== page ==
Pretty neat! And thank you.

More inspiration from myself:

I am drawing while listening to some music (I am not that good):
20230110_074842.jpg

Pathracer with a curved second top tube, wing nuts and a carbide lamp. Guy with a pipe (smokestack!) and 'peaky blinders' cap as a rider. Love it!

And the following picture is our kitchen. 8 years ago we were looking for a new kitchen. Since prices at kitchen shops were ridiculous we bought an antique workbench to convert into a kitchen. Its an eyecatcher! And you can understand what kind of wood I love to look at:



20230110_201411.jpg
 
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So I studied that old picture that I found on Ratrodbikes and started on some notes and ideas regarding that interesting frame.
Some things I noticed:
-Elevated chainstay.
-No seat tube, but two riggers and the front sprocket seems to be on the inside.

Here's the picture again:
214683-blair-postcard-0.png


The text on this newspaper article said its made of Ash.

Here are some notes and ideas regarding that bottom bracket:

20230110_210752.jpg

20230111_101921.jpg

Idea to adapt an JIS square taper crankarm.
I can machine a shaft myself if needed.

More notes and stress calculations needed if I want to go this way.

Next: Geometry. I measured two bicycles and decided to go halfway, since this time I do not want a too 'high and upright' bicycle like Pope Roger and not as low as my Porucho 'antique motorcycle style' build. The biggest downside of the Porucho frame in my opinion is the low and upfront bottom bracket.

Geometry proposition1.png

Measurements are slapped on there for note purposes, not very tidy. Have a reputation to uphold!
With these measurements I'll know what JIG size I need and possible frame wood sizing.

Geometry proposition0.png

Without measurements, so I can print this and sketch frame shape ideas.

20230108_111721.png

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Pictures above: the bikes I took measurements from.

Thanks for your interest!

I will keep you in the loop of my "rollercoaster" thought process.
 
The challenge with designing structures from wood is that they do very well handling stress along the grain, and very VERY poorly across the grain. Boat builders back in the day would spend considerable time searching for naturally occurring crooks and bends that they could use for those elements of the frame that required a complex shape.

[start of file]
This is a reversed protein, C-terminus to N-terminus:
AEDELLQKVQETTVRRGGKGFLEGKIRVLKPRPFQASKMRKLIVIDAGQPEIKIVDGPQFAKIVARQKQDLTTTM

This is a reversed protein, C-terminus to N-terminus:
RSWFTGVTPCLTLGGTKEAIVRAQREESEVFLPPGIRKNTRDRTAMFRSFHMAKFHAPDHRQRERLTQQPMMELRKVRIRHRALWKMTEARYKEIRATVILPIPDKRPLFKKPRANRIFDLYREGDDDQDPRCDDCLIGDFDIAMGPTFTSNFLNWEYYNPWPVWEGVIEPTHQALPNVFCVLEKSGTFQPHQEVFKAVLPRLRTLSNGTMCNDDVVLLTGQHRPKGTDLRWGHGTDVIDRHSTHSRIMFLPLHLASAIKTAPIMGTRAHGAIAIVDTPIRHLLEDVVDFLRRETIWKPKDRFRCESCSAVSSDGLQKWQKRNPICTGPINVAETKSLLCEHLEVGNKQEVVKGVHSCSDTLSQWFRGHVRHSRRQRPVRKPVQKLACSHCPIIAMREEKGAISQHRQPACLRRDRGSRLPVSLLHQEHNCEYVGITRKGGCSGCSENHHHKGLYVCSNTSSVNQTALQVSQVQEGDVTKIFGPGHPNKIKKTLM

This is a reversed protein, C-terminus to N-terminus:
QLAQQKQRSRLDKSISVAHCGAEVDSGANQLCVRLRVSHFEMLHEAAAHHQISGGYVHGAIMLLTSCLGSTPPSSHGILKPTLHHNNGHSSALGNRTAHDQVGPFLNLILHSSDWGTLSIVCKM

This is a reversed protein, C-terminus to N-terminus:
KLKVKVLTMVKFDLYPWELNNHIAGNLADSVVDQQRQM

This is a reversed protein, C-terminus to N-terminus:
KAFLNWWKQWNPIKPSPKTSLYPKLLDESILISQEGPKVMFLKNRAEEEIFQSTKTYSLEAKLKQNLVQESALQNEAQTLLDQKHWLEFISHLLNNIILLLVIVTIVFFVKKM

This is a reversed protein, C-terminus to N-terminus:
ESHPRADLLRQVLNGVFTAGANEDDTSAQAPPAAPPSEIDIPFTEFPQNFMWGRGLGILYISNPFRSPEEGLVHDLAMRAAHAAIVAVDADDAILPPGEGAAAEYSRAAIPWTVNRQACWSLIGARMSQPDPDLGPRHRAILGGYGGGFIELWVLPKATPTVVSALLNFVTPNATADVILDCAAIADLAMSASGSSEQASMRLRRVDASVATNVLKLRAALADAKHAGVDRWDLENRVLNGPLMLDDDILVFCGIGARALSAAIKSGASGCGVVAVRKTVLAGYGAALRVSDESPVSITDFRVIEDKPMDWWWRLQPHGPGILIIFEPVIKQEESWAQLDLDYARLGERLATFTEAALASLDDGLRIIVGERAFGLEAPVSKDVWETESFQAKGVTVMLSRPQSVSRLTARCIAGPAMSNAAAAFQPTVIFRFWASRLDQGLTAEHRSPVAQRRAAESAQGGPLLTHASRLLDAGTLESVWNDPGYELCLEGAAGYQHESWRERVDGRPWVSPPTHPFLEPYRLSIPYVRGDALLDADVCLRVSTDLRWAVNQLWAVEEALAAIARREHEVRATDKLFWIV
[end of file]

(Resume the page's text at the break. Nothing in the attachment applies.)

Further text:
Sawing a curve from a piece of wood that has grain will generally result in some portion of the element being cross grain, and that's where it will break.

Plywood is one way around this, steam bending is another, using wood as a cosmetic cladding over metal is a third.

Designing stressed elements as straight sections of select wood is how the problem is usually solved.
Like how one would build their chukudu:

Even here, time spent going through a big pile of lumber at the lumber yard, to find a few sticks for a project is part of the process. Most of the stuff that they want good money for at your local home center, would have been cut up and tossed in the woodstove by our grandfathers.

I think all of Miyazaki's work is inspiring for those who are mechanically inclined. You may also enjoy "Howl's Moving Castle", "Ponyo", and "The Wind Rises"
 
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I spotted these on Ragbrai 2021. Actually being ridden! Okay, ridden in an overnight town, not necessarily from town to town. 75 miles on a wood seat? Pass.

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The challenge with designing structures from wood is that they do very well handling stress along the grain, and very VERY poorly across the grain. Boat builders back in the day would spend considerable time searching for naturally occurring crooks and bends that they could use for those elements of the frame that required a complex shape.

Sawing a curve from a piece of wood that has grain will generally result in some portion of the element being cross grain, and that's where it will break.

Plywood is one way around this, steam bending is another, using wood as a cosmetic cladding over metal is a third.

Designing stressed elements as straight sections of select wood is how the problem is usually solved.